Last night I dreamt that I got in a huge fight with the girlfriend of a boy I liked and today a boy I know better than to like texted me out of the blue because that’s what he does—shows up when it’s time for me to move on.
And they’re men now, have been for longer than I want to think about, and the one I’m going on a date with next week has a name which is also a color and somewhere inside me is this bone hollow place where I can’t figure out how to feel about small facts. Names, tastes of things, upturned glances.
There’s a pile of clean laundry that’s been sitting in the rocking chair in my room for a week now. Just long enough to get so impossibly wrinkled it probably makes more sense just to wash the whole load again than try to spend all that time ironing.
I’m 28 now and nothing miraculous is happening—I sprained my ankle the other day falling down stairs the same way I would have when I was 25. Texting my mother from the ER while they were waiting for a doctor to decide if it was broken I said, Everyone wants me to be more worried than I am but I’ve hurt myself so many times that it’s just boring now. and she wrote back, You are your mother’s son.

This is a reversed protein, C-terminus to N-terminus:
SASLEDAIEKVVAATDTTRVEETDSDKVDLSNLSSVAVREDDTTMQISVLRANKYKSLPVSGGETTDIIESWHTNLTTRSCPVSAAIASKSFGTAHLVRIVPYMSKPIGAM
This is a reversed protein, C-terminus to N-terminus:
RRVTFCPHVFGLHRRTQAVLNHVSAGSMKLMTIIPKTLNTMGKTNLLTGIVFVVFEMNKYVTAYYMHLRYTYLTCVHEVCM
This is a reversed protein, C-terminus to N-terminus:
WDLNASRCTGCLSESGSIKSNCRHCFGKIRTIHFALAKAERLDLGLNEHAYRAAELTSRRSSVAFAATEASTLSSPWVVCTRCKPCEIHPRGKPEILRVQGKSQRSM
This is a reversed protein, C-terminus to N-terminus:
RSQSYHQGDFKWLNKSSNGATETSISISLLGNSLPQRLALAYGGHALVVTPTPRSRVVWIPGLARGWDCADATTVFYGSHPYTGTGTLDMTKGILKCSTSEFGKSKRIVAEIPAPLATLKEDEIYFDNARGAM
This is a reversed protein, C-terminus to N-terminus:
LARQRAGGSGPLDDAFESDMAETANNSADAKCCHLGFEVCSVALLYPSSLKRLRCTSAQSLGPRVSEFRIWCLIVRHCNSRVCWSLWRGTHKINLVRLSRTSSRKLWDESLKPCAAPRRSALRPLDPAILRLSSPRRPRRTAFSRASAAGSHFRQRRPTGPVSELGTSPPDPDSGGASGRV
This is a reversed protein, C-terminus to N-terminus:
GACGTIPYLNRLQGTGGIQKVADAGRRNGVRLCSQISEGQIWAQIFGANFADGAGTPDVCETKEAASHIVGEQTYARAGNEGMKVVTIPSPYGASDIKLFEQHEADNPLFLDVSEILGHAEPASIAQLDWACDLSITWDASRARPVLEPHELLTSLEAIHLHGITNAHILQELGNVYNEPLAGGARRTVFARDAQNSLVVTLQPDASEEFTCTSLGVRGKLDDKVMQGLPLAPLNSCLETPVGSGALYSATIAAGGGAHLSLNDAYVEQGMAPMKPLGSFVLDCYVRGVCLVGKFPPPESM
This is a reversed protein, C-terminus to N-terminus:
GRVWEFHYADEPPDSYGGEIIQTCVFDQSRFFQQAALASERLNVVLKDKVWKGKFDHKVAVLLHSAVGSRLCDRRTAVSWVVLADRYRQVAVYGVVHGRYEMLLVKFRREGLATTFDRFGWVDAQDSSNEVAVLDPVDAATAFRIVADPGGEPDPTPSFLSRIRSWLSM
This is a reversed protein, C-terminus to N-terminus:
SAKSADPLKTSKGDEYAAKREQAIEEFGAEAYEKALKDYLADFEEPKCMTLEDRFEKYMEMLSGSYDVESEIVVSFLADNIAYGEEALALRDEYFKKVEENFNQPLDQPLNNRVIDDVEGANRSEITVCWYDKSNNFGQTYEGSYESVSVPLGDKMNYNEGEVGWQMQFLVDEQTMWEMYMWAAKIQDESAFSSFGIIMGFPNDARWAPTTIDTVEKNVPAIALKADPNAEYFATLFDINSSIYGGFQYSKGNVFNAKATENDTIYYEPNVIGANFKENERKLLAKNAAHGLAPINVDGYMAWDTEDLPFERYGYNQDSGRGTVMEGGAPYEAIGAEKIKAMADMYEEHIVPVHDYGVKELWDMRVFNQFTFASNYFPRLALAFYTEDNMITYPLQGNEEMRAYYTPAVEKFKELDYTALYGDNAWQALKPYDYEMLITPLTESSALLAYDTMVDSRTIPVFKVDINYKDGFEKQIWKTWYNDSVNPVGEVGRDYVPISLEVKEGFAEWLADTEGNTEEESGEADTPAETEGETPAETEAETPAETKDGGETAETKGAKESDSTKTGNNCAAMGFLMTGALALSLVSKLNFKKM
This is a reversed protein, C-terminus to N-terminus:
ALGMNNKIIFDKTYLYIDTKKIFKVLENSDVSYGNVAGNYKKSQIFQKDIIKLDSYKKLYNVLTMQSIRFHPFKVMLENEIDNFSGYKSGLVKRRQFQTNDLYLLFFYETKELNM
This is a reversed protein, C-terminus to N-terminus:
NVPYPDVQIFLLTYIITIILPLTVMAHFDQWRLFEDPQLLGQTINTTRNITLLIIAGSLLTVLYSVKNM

Which was comforting because it’s nice to be from someplace; to have origin points, a little solid ground you can stand on when you’re trying to figure out what you stand for. In the bar I tell someone that being President requires more than just loving America—in fact would you trust a President who loved America the way it is now? Who didn’t dream that we could do better; that we could be brighter than we were?
I’ve been dreaming these impossible things for so long, boyfriends I love enough to fight someone for, an America that isn’t lethal to the people I love most. I’m running out of spaces to put small things I want to remember. Your name which is also a color. To water the plants before I leave in the morning. Nothing is hard; but nothing is easy either. My boss reminds me to put commas in when I start sentences with prepositional phrases.
It’s a small thing that I’ll promise to remember and later, when I promise myself that I’ll remember the taste of this particular snow in the back of my throat, I’ll forget.
I say to someone, over a drink, When were you first touched by wanting? and I make a point of not letting them answer.